When I Analysed Firmware And Found A Complete DDNS Server Fail

May 29, 2015

I am continuing the research I provided in this post. I have some notes before we go into this, as I’d just like to point a few things out.

I’ve censored the hosts because I don’t have money for a lawyer, but I think it is vital to release this information. This post is aimed to wake people up that embedded devices are no joke, I haven’t been looking at these for too long and already have a realisation how disastrous a lot of these products are. Without such security the biggest victim in all of this is the end user, the people who bought the product, that do not know the technicalities of these problems and stay unaware that they are at risk. This is why I decided to release this research, not for ego or 1ups. I should say right now I did not modify or change any values within this system.

In the main folder is some ARM bins which are dynamically linked. We have the lib folder which I assume is used with the dynamic linking for the bins. I decided to run “strings” on all the bins and put them into a text file for further analysis. I was pretty surprised and interested with the results.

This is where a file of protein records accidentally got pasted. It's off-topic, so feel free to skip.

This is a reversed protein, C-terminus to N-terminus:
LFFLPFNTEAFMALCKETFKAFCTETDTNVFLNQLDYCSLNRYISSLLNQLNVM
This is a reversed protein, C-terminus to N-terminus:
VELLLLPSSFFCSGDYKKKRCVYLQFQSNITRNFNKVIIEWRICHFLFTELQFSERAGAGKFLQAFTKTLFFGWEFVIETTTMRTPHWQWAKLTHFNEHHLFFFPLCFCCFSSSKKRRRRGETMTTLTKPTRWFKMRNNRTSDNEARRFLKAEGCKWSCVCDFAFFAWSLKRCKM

While I had extracted the strings from one of these bins I found “DDNS” servers and “Check IP” servers. As with many pieces of firmware from other embedded devices I was not comfortable to see so many different hosts being defined in firmware, I have the view that defining many third party hosts is a bad idea for firmware. If you are going to make contact to the outside (although some of these need users to enable a setting) make sure it’s you, the manufacturer. This idea is not similarly shared with the provider of this firmware.


DDNS allows a static domain name for when a device constantly changes IP addresses. You may be aware of a service called No-IP, this is a DDNS service. Most people would use DDNS to remotely access their devices, in this case CCTV.  What this DDNS provider had for security baffled me, and worried  me that other services were similar. As I’ve said before I won’t be showing the names of the services, but you can email me if you’re worried because you have a CCTV system. First of all I decided to look a little bit more into one DDNS provider and was given a nasty surprise..